The Oxford Handbook of Criminological Theory

ISBN : 9780190457075

Francis T. Cullen; Pamela Wilcox
756 ページ
156 x 234 mm

Criminological theory texts typically follow a conventional format. Diverse writings are neatly packaged into schools of thought, which are given clear labels and conveyed a chapter at a time, with topics like control theory in one chapter and strain theory in another. The Oxford Handbook of Criminological Theory takes a different approach across the criminological landscape. The volume is organized not around schools of thought but around themes that shape much thinking about and research on crime. This more unconventional approach seeks to show that criminological theory is not static but dynamic. In fact, most prominent scholars do not spend their time commenting upon and retesting theoretical propositions that have existed for many years. Rather, they move into more novel areas-areas often located in the interstitial junctures between more traditional theories. This Oxford Handbook presents a series of essays that captures not the past of criminology, but where theoretical explanation is headed. As a result, the volume is replete with new ideas, discussions of substantive topics with salient theoretical implications, and reviews and interpretations of literatures that illuminate promising avenues along which theory and research should evolve. Special attention is paid to how criminal participation is shaped intimately by individual traits, diverse social contexts, the situations in which the choice of crime is made, and exposure to coercive experiences. Each chapter can be read on its own-as furnishing an important analysis of a given theoretical issue-yet read as a whole, The Oxford Handbook of Criminological Theory offers a unique and deep understanding of criminology at its cutting edge.




Section 1 Individual and Society

Part I. Biosocial Criminology

1. Revisiting Lombroso

Matt DeLisi

2. Biology and Crime

Melissa Peskin, Yu Gao, Andrea L. Glenn, Anna Rudo-Hutt, Yaling Yang, and

Adrian Raine

3. Parenting and Crime

John Paul Wright and Kevin M. Beaver

Part II. Individuals and Crime

4. The Psychology of Criminal Conduct

Paula Smith

5. Risk Factors and Crime

Emily E. Tanner-Smith, Sandra Jo Wilson, and Mark W. Lipsey

Part III. Social Sources of Offending

6. Social Learning and Crime

Emily Salisbury

7. Hirschi's Criminology

Barbara J. Costello

8. General Strain and Urban Youth Violence

Timothy Brezina and Robert Agnew

9. Social Support and Crime

Matthew D. Makarios and Tara Livelsberger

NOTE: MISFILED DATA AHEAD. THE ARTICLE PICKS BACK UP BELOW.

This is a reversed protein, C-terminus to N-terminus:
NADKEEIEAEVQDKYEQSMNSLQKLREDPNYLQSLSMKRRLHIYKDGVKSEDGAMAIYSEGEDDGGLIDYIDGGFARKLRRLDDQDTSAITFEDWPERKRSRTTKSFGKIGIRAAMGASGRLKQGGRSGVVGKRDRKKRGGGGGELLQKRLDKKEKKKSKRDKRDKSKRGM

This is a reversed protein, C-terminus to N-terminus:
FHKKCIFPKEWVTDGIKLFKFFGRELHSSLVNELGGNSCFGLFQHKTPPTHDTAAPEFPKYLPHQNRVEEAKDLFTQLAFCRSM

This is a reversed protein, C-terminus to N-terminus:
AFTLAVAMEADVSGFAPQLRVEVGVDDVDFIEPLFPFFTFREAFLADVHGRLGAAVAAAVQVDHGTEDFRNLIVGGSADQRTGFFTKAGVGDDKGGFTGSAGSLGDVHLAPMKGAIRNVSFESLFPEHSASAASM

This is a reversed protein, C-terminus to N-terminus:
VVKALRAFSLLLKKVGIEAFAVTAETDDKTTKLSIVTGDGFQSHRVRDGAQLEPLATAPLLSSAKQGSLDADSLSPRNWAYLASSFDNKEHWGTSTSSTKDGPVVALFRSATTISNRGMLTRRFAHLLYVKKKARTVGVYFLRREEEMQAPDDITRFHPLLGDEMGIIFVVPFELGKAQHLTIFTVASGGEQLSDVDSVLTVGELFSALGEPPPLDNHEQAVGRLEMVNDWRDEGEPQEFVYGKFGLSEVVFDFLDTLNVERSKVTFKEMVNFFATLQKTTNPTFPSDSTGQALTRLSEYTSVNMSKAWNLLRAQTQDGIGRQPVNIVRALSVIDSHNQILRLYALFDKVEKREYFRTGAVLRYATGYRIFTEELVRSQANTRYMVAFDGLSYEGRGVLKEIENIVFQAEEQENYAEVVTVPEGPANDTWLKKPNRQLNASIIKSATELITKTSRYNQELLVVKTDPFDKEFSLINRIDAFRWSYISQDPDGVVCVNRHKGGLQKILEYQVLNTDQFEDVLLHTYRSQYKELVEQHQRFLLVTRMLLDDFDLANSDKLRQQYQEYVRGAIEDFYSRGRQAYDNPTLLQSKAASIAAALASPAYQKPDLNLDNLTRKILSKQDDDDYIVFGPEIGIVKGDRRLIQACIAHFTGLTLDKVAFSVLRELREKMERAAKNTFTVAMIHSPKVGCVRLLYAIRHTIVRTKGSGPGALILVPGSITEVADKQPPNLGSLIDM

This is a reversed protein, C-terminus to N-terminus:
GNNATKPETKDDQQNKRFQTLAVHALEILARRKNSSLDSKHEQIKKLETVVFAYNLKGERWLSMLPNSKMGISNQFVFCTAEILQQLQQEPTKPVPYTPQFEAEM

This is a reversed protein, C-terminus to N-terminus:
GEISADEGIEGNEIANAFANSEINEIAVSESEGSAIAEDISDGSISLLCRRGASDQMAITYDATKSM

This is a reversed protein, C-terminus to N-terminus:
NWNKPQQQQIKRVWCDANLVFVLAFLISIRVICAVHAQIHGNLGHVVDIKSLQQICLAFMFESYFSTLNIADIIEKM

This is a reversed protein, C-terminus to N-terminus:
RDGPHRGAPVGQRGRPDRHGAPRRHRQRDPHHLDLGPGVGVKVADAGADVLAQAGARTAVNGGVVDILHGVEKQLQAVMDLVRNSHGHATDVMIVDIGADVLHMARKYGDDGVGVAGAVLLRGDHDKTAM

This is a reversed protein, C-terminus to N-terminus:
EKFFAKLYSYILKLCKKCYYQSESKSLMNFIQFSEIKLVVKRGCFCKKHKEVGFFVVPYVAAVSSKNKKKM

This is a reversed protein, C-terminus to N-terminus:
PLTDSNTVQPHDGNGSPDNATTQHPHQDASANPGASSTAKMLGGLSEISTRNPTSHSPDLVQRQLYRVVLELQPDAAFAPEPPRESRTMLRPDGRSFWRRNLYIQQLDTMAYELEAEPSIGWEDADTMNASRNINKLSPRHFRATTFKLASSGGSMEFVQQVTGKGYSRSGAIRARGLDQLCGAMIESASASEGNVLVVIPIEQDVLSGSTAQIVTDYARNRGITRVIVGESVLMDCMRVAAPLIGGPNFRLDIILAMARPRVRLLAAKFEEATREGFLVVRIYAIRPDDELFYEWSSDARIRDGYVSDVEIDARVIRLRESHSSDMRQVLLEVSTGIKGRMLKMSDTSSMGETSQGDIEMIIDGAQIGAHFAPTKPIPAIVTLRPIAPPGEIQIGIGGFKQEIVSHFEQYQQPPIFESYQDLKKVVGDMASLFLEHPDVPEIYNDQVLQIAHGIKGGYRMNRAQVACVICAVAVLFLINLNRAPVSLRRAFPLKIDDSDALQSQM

Part IV. Crime and the Life Course

10. Life-Course-Persistent Offenders

Shawn D. Bushway

11. Change in Offending across the Life Course

Christopher J. Sullivan

12. Two Approaches to Developmental/Life-Course Theorizing

David P. Farrington and Rolf Loeber

Section 2 Contexts of Offending

Part V. Peers, Gangs, and Crime

13. Peer Networks and Crime

Dana L. Haynie and Derek A. Kreager

14. Contemporary Gang Ethnographies

Scott Decker and David Pyrooz

15. Girls, Friends, and Delinquency

Jean Marie McGloin and Stephanie DiPietro

16. Gender and Theories of Delinquency

Stacy De Coster, Karen Heimer, and Samantha R. Cumley

Part VI. Communities and Crime

17. Neighborhood Ties, Control, and Crime

Barbara D. Warner and Audrey C. Clubb

18. Community, Inequality, and Crime

Graham C. Ousey and Matthew R. Lee

19. Street Culture and Crime

Mark T. Berg and Eric A. Stewart

20. The Code of the Suburb and Drug Dealing

Scott Jacques and Richard Wright

Part VII. The American Experience and Crime

21. Social Institutions and Crime

Steven F. Messner, Richard Rosenfeld, and Susanne Karstedt

22. The Market Economy and Crime

Elliott Currie

23. Immigration and Crime

Charis E. Kubrin

Section 3 Choice and Opportunity

Part VIII. Deciding to Offend

24. Choosing Street Crime

Richard Wright and Volkan Topalli

25. Choosing White-Collar Crime

Neal Shover, Andy Hochstetler, and Tage Alalehto

26. Emotions, Choice, and Crime

Michael L. Benson and Tara Livelsberger

Part IX. Opportunity Theories

27. Routine Activity Theory

Arelys Madero-Hernandez and Bonnie S. Fisher

28. The Theory of Target Search

Paul J. Brantingham and Patricia L. Brantingham

29. Crime Places and Place Management

Tamara D. Madensen and John E. Eck

30. Multilevel Criminal Opportunity

Pamela Wilcox, Brooke Miller Gialopsos, and Kenneth C. Land

Section 4 Theories of Power and Punishment

Part X. Critical Criminology

31. Coercion and Crime

Thomas Vander Ven and Mark Colvin

32. Green Criminology

Michael J. Lynch and Paul B. Stretesky

Part XI. Theories of the Criminal Sanction

33. Perceptual Deterrence Theory

Ray Paternoster and Ronet Bachman

34. The Effects of Imprisonment

Cheryl Lero Jonson

35. Coercive Mobility

Natasha A. Frost and Todd R. Clear



Francis T. Cullen is Distinguished Research Professor Emeritus and Senior Research Associate in the School of Criminal Justice at the University of Cincinnati.; Pamela Wilcox is Professor in the School of Criminal Justice at the University of Cincinnati.